The biblical answer to the confusion of Babel was the unity of Pentecost. Acts chapter two tells the story of a diverse group of 120 people gathered in an upper room, devoting themselves to prayer and awaiting the baptism of the Holy Spirit that would initiate the birth of the Christian church. Acts 1:14 gives some details as to those who gathered:
“All these with one accord were devoting themselves to prayer, together with the women and Mary the mother of Jesus…”
First-century culture was incredibly shaped by patriarchal notions rendering women as property in relationships, and excluding them from all ceremonial, religious, and political influence, so the inclusion of these women in this meeting is notable. Using biblical passages written in a culture steeped in the abusive treatment of women no matter how progressive they might have been by comparison, to serve as a guide for the continued marginalization of the influence of women in leadership in the twenty-first century should be anathema. Especially for any community that would purport to follow Jesus.
The actions of the Southern Baptists to continue to ban women from proclaiming anything from the Bible while acting in a pastoral leadership position isn’t embracing the gospel, it is effectively stifling it. This position refuses to acknowledge the progressive nature of the message of the gospel while tenaciously clinging to the more harmful and contested passages of the Bible. Actions steeped in notions of patriarchy exalt the Bible over the gospel. Jesus, by contrast, refused to do so. Jesus always elevated the gospel over the Bible, famously in his Sermon on the Mount, he repeated the powerful refrain:
“You have heard it said, but I say unto you.”
In these passages, Jesus was emphasizing the Gospel of the Kingdom that rendered obsolete the inferior notions of the law. A concept lost on Southern Baptists and many others in American Evangelicalism that reject the gospel in favor of a white nationalistic biblical fundamentalism that continues to justify the words and actions of political candidates like Donald Trump and policies that perpetuate harm on women.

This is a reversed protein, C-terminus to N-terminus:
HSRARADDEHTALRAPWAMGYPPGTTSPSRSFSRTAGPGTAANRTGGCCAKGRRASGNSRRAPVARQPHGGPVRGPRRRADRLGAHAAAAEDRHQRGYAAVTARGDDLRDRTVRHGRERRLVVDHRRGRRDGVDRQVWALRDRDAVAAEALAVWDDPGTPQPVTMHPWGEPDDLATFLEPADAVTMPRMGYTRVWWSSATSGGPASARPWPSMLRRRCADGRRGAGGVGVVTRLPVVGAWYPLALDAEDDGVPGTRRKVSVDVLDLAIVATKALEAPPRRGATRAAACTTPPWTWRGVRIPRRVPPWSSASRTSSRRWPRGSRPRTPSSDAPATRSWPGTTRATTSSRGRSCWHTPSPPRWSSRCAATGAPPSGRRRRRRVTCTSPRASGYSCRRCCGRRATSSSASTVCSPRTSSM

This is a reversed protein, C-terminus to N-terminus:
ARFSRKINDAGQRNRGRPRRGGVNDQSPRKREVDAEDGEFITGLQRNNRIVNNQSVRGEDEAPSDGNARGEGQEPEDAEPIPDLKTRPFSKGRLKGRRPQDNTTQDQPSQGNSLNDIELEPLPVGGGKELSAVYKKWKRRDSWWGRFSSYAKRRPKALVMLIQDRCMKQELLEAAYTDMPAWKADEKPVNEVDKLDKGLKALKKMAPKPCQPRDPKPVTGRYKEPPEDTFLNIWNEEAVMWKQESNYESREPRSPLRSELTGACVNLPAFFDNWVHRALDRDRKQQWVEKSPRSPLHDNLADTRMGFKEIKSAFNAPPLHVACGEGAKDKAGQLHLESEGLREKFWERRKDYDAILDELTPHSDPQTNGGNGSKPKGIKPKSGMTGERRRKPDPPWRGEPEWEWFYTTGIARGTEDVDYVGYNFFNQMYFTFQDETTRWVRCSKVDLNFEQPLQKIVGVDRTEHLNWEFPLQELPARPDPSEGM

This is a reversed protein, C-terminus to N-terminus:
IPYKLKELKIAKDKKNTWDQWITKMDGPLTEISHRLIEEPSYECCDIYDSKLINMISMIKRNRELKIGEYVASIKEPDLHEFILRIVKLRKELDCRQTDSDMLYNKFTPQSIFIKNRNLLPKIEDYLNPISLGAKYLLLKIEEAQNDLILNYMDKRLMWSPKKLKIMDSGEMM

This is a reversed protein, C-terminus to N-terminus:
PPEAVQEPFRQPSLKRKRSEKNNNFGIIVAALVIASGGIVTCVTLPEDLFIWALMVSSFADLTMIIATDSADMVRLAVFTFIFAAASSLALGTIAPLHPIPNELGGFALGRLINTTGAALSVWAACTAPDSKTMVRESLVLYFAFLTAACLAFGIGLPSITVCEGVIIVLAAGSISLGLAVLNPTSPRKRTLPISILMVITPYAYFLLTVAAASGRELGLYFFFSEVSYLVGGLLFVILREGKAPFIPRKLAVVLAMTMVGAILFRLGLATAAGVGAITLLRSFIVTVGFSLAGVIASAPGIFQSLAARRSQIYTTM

The position of the Southern Baptist Convention and the endorsement of white nationalistic ideologies that seek to propel a candidate like Trump to the presidency once again undermine the point of the gospel and the beauty of Pentecost as expressed in the fulfilled prophecy of Joel 2:28 as referenced in the Apostle Peter’s inaugural message in Acts 2:17-18:
“And in the last days it shall be, God declares, that I will pour out my Spirit on all flesh, and your sons and daughters shall prophesy, and your young men shall see visions and your old men shall dream dreams; even on my male servants and female servants in those days I will pour out my spirit, and they shall prophesy.”
When the Bible is weaponized to the exclusion of women while empowering white men to exclusively preach and lead, the liberty of the gospel isn’t being proclaimed. When notions of white nationalism championed by Trump and his ilk result in real harms perpetuated against women, people of color, and LGBTQ+ communities, the liberty of the gospel is fettered. False gospels exclude people while the glorious gospel of Christ liberates everyone.
Instead of following false gospels that use the Bible to exclude Mary, I choose to embrace the true gospel which includes her.
We need less Babel and more Pentecost in American Christianity.